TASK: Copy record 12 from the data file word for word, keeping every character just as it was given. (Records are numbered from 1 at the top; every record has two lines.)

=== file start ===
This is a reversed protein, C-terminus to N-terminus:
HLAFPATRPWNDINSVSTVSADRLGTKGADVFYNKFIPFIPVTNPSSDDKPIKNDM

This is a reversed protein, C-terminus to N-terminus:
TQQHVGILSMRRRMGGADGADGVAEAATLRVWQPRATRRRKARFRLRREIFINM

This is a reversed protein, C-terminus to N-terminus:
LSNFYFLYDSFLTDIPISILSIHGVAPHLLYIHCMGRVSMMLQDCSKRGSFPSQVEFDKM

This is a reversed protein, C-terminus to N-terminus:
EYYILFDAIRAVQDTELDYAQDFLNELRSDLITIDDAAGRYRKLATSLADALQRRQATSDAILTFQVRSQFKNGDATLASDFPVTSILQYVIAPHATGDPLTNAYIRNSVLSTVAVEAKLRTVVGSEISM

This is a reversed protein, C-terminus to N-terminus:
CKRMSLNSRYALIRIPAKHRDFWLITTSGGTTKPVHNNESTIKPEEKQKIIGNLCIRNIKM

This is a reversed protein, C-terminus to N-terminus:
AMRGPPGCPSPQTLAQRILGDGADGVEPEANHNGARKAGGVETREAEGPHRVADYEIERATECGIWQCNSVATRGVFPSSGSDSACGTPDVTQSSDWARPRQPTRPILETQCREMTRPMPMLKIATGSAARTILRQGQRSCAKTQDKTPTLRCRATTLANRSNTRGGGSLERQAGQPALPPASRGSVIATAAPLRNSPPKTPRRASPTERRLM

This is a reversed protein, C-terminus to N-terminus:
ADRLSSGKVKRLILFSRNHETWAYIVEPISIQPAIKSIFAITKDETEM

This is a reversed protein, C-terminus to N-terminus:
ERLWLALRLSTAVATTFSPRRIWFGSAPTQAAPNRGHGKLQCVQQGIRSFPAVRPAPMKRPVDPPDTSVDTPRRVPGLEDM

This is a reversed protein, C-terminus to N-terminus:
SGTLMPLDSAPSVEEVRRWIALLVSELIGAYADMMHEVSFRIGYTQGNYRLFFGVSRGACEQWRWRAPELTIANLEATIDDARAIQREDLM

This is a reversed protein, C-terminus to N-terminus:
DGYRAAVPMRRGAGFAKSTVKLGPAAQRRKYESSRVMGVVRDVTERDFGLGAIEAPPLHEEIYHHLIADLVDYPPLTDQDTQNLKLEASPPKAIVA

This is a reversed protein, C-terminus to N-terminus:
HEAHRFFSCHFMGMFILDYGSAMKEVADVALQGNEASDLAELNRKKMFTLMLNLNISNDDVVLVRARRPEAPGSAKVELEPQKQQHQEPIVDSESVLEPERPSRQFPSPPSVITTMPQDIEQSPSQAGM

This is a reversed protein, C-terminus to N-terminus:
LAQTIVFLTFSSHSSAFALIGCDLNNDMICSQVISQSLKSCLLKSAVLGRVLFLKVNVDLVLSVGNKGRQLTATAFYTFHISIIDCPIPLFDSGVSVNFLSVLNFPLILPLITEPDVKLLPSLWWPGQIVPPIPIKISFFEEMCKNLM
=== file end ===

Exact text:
This is a reversed protein, C-terminus to N-terminus:
LAQTIVFLTFSSHSSAFALIGCDLNNDMICSQVISQSLKSCLLKSAVLGRVLFLKVNVDLVLSVGNKGRQLTATAFYTFHISIIDCPIPLFDSGVSVNFLSVLNFPLILPLITEPDVKLLPSLWWPGQIVPPIPIKISFFEEMCKNLM